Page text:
Writing my family history from my parents’ perspective is emotionally hard right now. The idea that it could some day become a novel is distant. I’m writing about the time when my dad was in Vietnam and my mom was trying to cope with her anxiety and depression and what do to with the family dog. That is the gigantic issue for me. Hoppy.
I was 11 years old. Hoppy, a Newfoundland/Shepherd mix was my confidant. We had moved from Philadelphia to Michigan to New York staying with other families while Dad was in Vietnam. That summer we would stay in Quantico until dad finally got stationed at Camp Lejeune again.
Hoppy had been with us through each move. But something happened to him that spring in New York. I don’t know the truth. My mom made up as story about a sick little girl who needed him more than I did. I believed it. I suppose it could be true. Now, at the age of 65, I wade through my dad’s letters from Vietnam with fear as I approach the possibility of more clues. Any day now, I could read a letter that tells me more about what happened to Hoppy. My parents loved each other very much. It was a terribly hard time for them. I’m trying to look at the big picture and have compassion for all. I wrote this note to myself in my work in progress:
Note to self: Step back and look at the big picture with compassion for all. Allow your feelings. The truth is you don’t know what happened You might was well imagine something good.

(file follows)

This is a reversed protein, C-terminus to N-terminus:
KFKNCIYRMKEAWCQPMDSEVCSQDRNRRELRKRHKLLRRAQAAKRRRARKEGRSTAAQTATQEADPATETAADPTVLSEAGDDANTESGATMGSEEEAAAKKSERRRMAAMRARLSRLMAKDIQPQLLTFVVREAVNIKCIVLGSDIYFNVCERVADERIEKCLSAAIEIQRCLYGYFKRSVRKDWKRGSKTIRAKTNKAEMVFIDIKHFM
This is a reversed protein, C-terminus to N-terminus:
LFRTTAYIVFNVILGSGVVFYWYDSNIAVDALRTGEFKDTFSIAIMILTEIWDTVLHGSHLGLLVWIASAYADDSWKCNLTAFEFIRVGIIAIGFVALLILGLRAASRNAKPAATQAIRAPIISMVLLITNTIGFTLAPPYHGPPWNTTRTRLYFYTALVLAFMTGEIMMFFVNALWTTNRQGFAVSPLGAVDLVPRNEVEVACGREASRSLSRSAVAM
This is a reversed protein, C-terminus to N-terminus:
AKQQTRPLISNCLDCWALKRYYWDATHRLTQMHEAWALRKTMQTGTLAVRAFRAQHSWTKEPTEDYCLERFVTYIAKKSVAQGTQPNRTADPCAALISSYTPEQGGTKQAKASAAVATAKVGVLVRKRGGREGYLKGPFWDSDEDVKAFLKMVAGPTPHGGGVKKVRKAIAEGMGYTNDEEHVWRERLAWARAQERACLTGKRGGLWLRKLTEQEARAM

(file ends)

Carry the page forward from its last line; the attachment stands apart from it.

So I tried to imagine Hoppy being adopted by a loving family. Then the grief broke through from that 11 year old girl who was me.
I LOVED HIM.
The sobs came and I prayed for guidance, for comfort. All I can do right now is reach back across the 54 years to that eleven year old girl whose body was changing in crazy ways, whose father was in Vietnam, whose mother was on the verge of another nervous breakdown, the girl whose dog was gone – and wrap my arms around her and hold her and tell her she is going to get through this.
In 1967, that eleven year old girl learned to shut down her feelings. She focused on school work and escaped into Star Trek. But she still had that pain and confusion buried all those years ago trying to accept the story her mother told her about her dog.
I guess that’s enough writing for today.
Here’s a family photo from happier times. Probably right after Dad got back from Vietnam since he’s pretty thin.
I wrote this before checking the prompt for Just Jot January which is “button.” I guess we never know when we’re going to bump into a button that takes us back to our childhood, for better or worse, offering an opportunity for healing.
Linda’s Just Jot January story looks interesting. Click the following link for details: